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thumbnailIt has been a rite of pas­sage for young New Zeal­anders, liv­ing in a small island nation at the bot­tom of the world, to travel over­seas. It is my exper­i­ence that wherever you travel over­seas, you will find a Kiwi. This is quite remark­able as, like our feathered emblem, we are a rare breed with num­bers insuf­fi­cient to fill a third-tier city in China or an LA suburb.

For some, the time abroad will be short and they will return and put down roots in their coun­try of birth. If they have a fam­ily, their chil­dren will be influ­enced by the same phys­ic­al envir­on­ment and cul­ture. How­ever, for those who don’t return, their lives and those of their chil­dren will be shaped by oth­er forces. With today’s mod­ern air travel Europe is just 24 hours away, but in the past, when trav­el­ling to the ‘Old World’ involved a six-week boat trip, many young Kiwis left their coun­try nev­er to return. A case in point is Kath­er­ine Mans­field, who left Wel­ling­ton at the age of 19. She spent the last years of her life in the south of France writ­ing about her girl­hood in Thorndon: “Now — now I want to write recol­lec­tions of my own coun­try. Yes, I want to write about my own coun­try till I simply exhaust my store.”

Last month, Kirsty Gunn, anoth­er Kiwi writer liv­ing abroad, vis­ited Wel­ling­ton to pro­mote her latest book. Five years earli­er she had lived for six months as a writ­ing fel­low in the his­tor­ic Ran­dell Cot­tage loc­ated in St Mary Street in Thorndon, close to Kath­er­ine Mansfield’s child­hood house in Tinakori Road. This inner-city sub­urb is where Gunn was born and grew up, and so, sur­roun­ded by the famil­i­ar land­scape of her girl­hood, she wrote her mem­oir Thorndon — Wel­ling­ton and Home: My Kath­er­ine Mans­field Pro­ject. It is a power­ful reflec­tion on the strong influ­ence our early exper­i­ences and places have in the form­ing of iden­tity. We all need to feel we belong some­where, and for Gunn, Thorndon is her tūrangawae­wae, the place to which she feels espe­cially connected.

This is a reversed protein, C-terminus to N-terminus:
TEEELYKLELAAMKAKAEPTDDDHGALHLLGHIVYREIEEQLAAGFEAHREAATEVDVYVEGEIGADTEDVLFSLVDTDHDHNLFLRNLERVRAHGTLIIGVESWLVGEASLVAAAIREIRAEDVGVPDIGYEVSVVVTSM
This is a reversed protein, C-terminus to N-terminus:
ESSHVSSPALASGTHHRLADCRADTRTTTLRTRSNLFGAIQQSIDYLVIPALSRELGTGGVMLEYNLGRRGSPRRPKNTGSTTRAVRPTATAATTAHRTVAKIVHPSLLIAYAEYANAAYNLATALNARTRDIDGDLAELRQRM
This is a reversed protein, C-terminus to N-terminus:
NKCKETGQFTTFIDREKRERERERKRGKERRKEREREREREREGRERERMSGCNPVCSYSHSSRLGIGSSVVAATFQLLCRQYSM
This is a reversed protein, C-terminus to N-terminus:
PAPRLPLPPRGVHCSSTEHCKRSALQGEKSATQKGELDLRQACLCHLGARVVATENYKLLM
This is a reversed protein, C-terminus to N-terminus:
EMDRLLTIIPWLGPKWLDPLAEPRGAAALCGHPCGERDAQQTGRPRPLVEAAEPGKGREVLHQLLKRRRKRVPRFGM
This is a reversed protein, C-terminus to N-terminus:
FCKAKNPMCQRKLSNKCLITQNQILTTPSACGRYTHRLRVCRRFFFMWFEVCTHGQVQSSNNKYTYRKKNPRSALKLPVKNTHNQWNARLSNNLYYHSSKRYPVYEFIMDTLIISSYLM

Kirsty’s rela­tion­ship to Thorndon and that of 11 oth­er prom­in­ent artists who lived there as well — Jane Cam­pi­on, Douglas Lil­burn and Frances Hodgkins, among oth­ers, and, of course, Kath­er­ine Mans­field — are recog­nised in a recently opened trib­ute in Thorndon vil­lage. Spaced along the foot­path are pav­ing stones inscribed with a quote from each artist. Kirsty Gunn’s is in front of the Gen­er­al Store facing the zig­zag­ging foot­paths that climb up to the Botan­ic­al Gar­dens and says, “Here, amongst these streets and hills is my own play­ing out of the cycle of leave-tak­ing and return… a place half-remembered, half-real, half-fantasy, half-fact, remembered and a dream.”

There are around a mil­lion Kiwis out­side this coun­try. To quote Dr Seuss again, “You have brains in your head, You have feet in your shoes, You can steer your­self, Any dir­ec­tion you choose.” How­ever, that being said, no mat­ter where Kiwis roam there is a part of them, that, impar­ted by the unique­ness of the edu­ca­tion we all receive, our cul­ture and our dis­pos­i­tions, binds us to our anti­podean corner of the world.

Carol Craymer

Carol has an MA in English from the University of Canterbury and has been principal of Queen Margaret college since 2004. Prior to moving to Wellington, she was assistant principal at Orewa college and deputy principal at Takapuna Grammar. However, Carol is not all about 'dotting the is' and crossing the t's'. She has also worked for Radio New Zealand as an announcer, acted in England in a theatre troupe touring schools and raised two daughters.